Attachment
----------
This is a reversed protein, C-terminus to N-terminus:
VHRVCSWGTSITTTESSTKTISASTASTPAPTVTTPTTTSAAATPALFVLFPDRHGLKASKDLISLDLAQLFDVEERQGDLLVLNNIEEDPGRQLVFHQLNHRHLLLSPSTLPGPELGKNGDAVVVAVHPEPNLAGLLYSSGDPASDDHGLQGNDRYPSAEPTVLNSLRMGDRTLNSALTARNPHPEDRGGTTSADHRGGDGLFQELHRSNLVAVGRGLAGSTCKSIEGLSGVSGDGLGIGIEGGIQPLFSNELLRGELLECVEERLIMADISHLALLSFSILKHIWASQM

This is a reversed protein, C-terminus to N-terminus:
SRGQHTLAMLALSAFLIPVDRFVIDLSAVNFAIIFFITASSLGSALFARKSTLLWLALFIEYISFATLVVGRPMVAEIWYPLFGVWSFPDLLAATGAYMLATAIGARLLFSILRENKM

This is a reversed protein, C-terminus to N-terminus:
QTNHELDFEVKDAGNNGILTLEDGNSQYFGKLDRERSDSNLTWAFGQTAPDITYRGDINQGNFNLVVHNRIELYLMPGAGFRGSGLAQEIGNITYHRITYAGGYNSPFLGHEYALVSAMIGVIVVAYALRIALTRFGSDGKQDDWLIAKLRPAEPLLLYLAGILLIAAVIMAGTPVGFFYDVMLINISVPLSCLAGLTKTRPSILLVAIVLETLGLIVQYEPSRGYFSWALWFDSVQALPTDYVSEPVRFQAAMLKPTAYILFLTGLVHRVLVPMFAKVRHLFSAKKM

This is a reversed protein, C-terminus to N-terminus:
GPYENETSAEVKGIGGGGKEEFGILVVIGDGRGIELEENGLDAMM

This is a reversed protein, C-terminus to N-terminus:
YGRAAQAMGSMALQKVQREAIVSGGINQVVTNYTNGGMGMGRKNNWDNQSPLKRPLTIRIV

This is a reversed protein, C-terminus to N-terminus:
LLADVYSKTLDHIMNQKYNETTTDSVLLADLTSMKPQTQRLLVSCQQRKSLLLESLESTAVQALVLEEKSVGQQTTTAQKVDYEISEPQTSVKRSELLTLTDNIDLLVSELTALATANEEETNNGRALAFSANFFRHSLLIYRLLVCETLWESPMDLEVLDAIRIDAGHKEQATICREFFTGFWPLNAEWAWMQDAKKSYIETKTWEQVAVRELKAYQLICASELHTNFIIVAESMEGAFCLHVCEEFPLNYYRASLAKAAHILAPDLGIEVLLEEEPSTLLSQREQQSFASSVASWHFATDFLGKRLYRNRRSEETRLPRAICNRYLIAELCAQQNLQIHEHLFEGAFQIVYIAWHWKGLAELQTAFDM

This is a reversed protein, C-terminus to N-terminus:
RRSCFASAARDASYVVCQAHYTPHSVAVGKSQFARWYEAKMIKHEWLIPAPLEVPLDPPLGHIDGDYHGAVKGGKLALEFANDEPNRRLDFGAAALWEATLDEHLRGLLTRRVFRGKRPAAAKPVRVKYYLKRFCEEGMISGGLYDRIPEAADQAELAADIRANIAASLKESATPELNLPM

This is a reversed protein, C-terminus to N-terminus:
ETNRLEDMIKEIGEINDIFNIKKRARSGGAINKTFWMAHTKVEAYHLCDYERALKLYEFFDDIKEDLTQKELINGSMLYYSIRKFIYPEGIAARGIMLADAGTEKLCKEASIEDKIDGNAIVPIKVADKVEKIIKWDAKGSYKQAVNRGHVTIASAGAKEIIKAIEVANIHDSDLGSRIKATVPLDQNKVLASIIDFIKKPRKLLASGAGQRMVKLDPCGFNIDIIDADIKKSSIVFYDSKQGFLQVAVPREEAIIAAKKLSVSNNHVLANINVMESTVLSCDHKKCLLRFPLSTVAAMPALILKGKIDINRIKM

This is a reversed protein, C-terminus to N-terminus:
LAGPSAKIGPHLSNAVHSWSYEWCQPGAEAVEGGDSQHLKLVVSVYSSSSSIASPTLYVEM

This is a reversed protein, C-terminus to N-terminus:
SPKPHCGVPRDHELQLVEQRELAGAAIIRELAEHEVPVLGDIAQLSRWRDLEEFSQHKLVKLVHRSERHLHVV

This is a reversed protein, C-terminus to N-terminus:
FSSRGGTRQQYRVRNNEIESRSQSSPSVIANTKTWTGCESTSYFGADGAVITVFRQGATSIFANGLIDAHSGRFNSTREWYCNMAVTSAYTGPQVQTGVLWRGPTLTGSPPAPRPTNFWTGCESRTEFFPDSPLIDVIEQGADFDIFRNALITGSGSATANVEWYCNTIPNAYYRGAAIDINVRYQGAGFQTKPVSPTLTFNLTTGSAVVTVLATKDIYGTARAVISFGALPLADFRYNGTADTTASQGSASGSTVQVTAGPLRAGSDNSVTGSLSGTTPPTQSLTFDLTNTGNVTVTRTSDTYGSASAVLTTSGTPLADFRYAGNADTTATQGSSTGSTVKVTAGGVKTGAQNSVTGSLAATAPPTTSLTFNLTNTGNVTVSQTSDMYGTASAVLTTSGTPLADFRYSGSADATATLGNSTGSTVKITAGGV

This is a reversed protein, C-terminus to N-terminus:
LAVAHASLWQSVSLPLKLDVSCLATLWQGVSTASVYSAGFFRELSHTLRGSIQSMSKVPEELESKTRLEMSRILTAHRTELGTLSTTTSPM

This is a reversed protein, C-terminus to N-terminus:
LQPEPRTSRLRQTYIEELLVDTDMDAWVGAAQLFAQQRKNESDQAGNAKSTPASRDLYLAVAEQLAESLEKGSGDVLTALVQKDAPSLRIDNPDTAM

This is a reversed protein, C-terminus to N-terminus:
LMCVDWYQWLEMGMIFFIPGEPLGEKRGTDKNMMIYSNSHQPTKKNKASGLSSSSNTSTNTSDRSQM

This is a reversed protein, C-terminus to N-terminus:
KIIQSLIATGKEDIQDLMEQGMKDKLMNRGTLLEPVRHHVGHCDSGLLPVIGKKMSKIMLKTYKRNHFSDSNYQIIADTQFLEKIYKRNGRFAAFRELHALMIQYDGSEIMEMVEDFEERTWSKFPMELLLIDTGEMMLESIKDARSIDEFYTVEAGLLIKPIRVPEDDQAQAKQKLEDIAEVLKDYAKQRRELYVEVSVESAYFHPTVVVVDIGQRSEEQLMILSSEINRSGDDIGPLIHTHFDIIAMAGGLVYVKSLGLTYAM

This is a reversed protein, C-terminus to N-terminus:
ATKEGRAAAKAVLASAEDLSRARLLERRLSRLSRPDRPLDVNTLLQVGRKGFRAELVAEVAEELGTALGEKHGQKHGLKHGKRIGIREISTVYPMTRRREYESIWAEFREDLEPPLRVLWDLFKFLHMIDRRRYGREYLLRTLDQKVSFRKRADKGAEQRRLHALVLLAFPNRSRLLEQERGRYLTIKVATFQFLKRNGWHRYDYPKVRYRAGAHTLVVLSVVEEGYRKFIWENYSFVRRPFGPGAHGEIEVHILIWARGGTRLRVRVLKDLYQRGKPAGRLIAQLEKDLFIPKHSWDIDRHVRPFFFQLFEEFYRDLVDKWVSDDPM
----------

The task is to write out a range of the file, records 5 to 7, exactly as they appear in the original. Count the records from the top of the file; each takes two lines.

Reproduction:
This is a reversed protein, C-terminus to N-terminus:
YGRAAQAMGSMALQKVQREAIVSGGINQVVTNYTNGGMGMGRKNNWDNQSPLKRPLTIRIV

This is a reversed protein, C-terminus to N-terminus:
LLADVYSKTLDHIMNQKYNETTTDSVLLADLTSMKPQTQRLLVSCQQRKSLLLESLESTAVQALVLEEKSVGQQTTTAQKVDYEISEPQTSVKRSELLTLTDNIDLLVSELTALATANEEETNNGRALAFSANFFRHSLLIYRLLVCETLWESPMDLEVLDAIRIDAGHKEQATICREFFTGFWPLNAEWAWMQDAKKSYIETKTWEQVAVRELKAYQLICASELHTNFIIVAESMEGAFCLHVCEEFPLNYYRASLAKAAHILAPDLGIEVLLEEEPSTLLSQREQQSFASSVASWHFATDFLGKRLYRNRRSEETRLPRAICNRYLIAELCAQQNLQIHEHLFEGAFQIVYIAWHWKGLAELQTAFDM

This is a reversed protein, C-terminus to N-terminus:
RRSCFASAARDASYVVCQAHYTPHSVAVGKSQFARWYEAKMIKHEWLIPAPLEVPLDPPLGHIDGDYHGAVKGGKLALEFANDEPNRRLDFGAAALWEATLDEHLRGLLTRRVFRGKRPAAAKPVRVKYYLKRFCEEGMISGGLYDRIPEAADQAELAADIRANIAASLKESATPELNLPM